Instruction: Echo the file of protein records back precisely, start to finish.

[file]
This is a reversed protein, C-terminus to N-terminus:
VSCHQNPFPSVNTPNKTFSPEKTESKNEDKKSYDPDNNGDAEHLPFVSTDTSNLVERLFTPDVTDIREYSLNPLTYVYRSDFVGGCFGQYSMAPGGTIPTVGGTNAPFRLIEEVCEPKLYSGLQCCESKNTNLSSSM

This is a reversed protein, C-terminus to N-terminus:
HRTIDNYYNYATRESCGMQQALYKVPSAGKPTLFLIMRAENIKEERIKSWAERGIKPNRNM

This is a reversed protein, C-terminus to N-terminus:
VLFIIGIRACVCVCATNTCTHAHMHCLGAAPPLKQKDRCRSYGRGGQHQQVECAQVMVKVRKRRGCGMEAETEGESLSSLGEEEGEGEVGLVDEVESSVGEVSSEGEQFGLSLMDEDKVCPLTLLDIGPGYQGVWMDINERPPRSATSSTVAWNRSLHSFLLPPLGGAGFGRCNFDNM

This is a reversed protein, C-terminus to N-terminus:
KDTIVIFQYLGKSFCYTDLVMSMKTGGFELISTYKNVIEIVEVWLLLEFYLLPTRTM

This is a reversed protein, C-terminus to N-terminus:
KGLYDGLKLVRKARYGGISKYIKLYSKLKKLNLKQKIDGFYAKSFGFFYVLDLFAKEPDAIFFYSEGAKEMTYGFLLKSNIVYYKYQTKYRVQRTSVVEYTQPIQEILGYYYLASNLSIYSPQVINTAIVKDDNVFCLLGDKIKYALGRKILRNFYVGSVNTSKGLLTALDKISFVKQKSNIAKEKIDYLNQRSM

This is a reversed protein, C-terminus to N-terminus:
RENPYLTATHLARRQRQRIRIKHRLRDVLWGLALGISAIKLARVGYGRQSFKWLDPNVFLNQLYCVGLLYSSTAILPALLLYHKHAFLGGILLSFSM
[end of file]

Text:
This is a reversed protein, C-terminus to N-terminus:
VSCHQNPFPSVNTPNKTFSPEKTESKNEDKKSYDPDNNGDAEHLPFVSTDTSNLVERLFTPDVTDIREYSLNPLTYVYRSDFVGGCFGQYSMAPGGTIPTVGGTNAPFRLIEEVCEPKLYSGLQCCESKNTNLSSSM

This is a reversed protein, C-terminus to N-terminus:
HRTIDNYYNYATRESCGMQQALYKVPSAGKPTLFLIMRAENIKEERIKSWAERGIKPNRNM

This is a reversed protein, C-terminus to N-terminus:
VLFIIGIRACVCVCATNTCTHAHMHCLGAAPPLKQKDRCRSYGRGGQHQQVECAQVMVKVRKRRGCGMEAETEGESLSSLGEEEGEGEVGLVDEVESSVGEVSSEGEQFGLSLMDEDKVCPLTLLDIGPGYQGVWMDINERPPRSATSSTVAWNRSLHSFLLPPLGGAGFGRCNFDNM

This is a reversed protein, C-terminus to N-terminus:
KDTIVIFQYLGKSFCYTDLVMSMKTGGFELISTYKNVIEIVEVWLLLEFYLLPTRTM

This is a reversed protein, C-terminus to N-terminus:
KGLYDGLKLVRKARYGGISKYIKLYSKLKKLNLKQKIDGFYAKSFGFFYVLDLFAKEPDAIFFYSEGAKEMTYGFLLKSNIVYYKYQTKYRVQRTSVVEYTQPIQEILGYYYLASNLSIYSPQVINTAIVKDDNVFCLLGDKIKYALGRKILRNFYVGSVNTSKGLLTALDKISFVKQKSNIAKEKIDYLNQRSM

This is a reversed protein, C-terminus to N-terminus:
RENPYLTATHLARRQRQRIRIKHRLRDVLWGLALGISAIKLARVGYGRQSFKWLDPNVFLNQLYCVGLLYSSTAILPALLLYHKHAFLGGILLSFSM